Mont de Mars

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The first time I heard about Montmartre was also the first time I watched Amélie. My first thought was that Montmartre was a town in France. But then Amélie spends time in Paris, so I knew I was wrong. Then I looked it up, and learned that Montmartre is… a hill. Okay, okay, it also refers to the district which surrounds it, but its name is the gallicized word for “Mount of Mars,” as this hill — the tallest in Paris — was known during Roman times. If you don’t like stairs (you already know I don’t), there’s a funicular that will take drop you off in front of the Sacré-Coeur. You’re welcome.

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Populated since Gallo-Roman times, at the very least, the mount was the site of the martyrdom of Saint Denis, who was decapitated on the orders of the Roman prefect Fescennius Sisinius for preaching to the citizens of Lutetia (the Roman predecessor of Paris). The story tells that Saint Denis picked up his head and walked while preaching a sermon on repentance, dying only once he reached a site where a small chapel was opened, and which eventually evolved into the Basilica of Saint-Denis.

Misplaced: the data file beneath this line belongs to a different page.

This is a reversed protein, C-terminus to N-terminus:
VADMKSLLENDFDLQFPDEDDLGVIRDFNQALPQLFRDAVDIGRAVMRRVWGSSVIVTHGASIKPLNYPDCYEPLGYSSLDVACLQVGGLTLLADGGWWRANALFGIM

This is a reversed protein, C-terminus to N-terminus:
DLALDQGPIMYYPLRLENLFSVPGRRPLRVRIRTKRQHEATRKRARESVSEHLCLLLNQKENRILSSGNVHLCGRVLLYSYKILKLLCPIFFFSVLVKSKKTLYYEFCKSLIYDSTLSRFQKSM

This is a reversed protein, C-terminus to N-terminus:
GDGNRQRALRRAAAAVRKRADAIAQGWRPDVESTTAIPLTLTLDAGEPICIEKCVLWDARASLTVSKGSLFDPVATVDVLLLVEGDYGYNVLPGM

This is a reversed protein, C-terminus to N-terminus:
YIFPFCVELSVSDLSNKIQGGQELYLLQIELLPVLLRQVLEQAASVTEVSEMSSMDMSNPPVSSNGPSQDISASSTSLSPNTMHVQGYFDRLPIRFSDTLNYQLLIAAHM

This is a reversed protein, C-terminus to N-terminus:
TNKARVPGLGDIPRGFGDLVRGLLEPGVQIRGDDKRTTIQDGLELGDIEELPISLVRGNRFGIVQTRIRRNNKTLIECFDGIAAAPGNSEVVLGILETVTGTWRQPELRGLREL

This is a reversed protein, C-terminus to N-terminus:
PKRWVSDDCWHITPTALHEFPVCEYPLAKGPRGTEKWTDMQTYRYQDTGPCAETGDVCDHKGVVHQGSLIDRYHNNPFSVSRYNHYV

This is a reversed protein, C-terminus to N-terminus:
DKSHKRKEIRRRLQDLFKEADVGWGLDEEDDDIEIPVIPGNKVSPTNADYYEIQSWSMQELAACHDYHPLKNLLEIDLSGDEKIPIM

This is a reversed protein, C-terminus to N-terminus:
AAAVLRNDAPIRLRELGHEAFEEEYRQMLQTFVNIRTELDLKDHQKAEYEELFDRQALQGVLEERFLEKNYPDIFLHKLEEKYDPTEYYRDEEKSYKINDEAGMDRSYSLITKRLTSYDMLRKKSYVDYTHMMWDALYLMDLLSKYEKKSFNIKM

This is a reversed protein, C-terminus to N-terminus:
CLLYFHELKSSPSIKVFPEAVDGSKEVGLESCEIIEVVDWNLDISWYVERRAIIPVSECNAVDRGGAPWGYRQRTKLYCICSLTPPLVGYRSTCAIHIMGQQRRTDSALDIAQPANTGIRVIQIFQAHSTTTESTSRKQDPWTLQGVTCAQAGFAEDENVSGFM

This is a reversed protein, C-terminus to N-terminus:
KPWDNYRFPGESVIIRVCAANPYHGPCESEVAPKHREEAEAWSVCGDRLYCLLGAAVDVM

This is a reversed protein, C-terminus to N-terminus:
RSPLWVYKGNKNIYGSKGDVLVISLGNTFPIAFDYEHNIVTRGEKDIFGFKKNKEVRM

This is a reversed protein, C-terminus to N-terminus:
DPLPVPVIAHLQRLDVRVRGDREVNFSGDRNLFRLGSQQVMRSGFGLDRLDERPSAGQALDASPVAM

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Initially independent, Montmartre joined Paris and its 18th arrondissement in 1861. The area became home to numerous cafés, guinguettes, and cabarets, including the famous establishments Le Chat Noir and the Moulin Rouge, gaining notoriety for its nightlife and bohemian artistic tradition. During the Belle Époque, it was populated by the studios of many artists, including Claude Monet, Edgar Degas, Vincent van Gogh, and  Toulouse-Lautrec. Which sounds like the setup for this joke.

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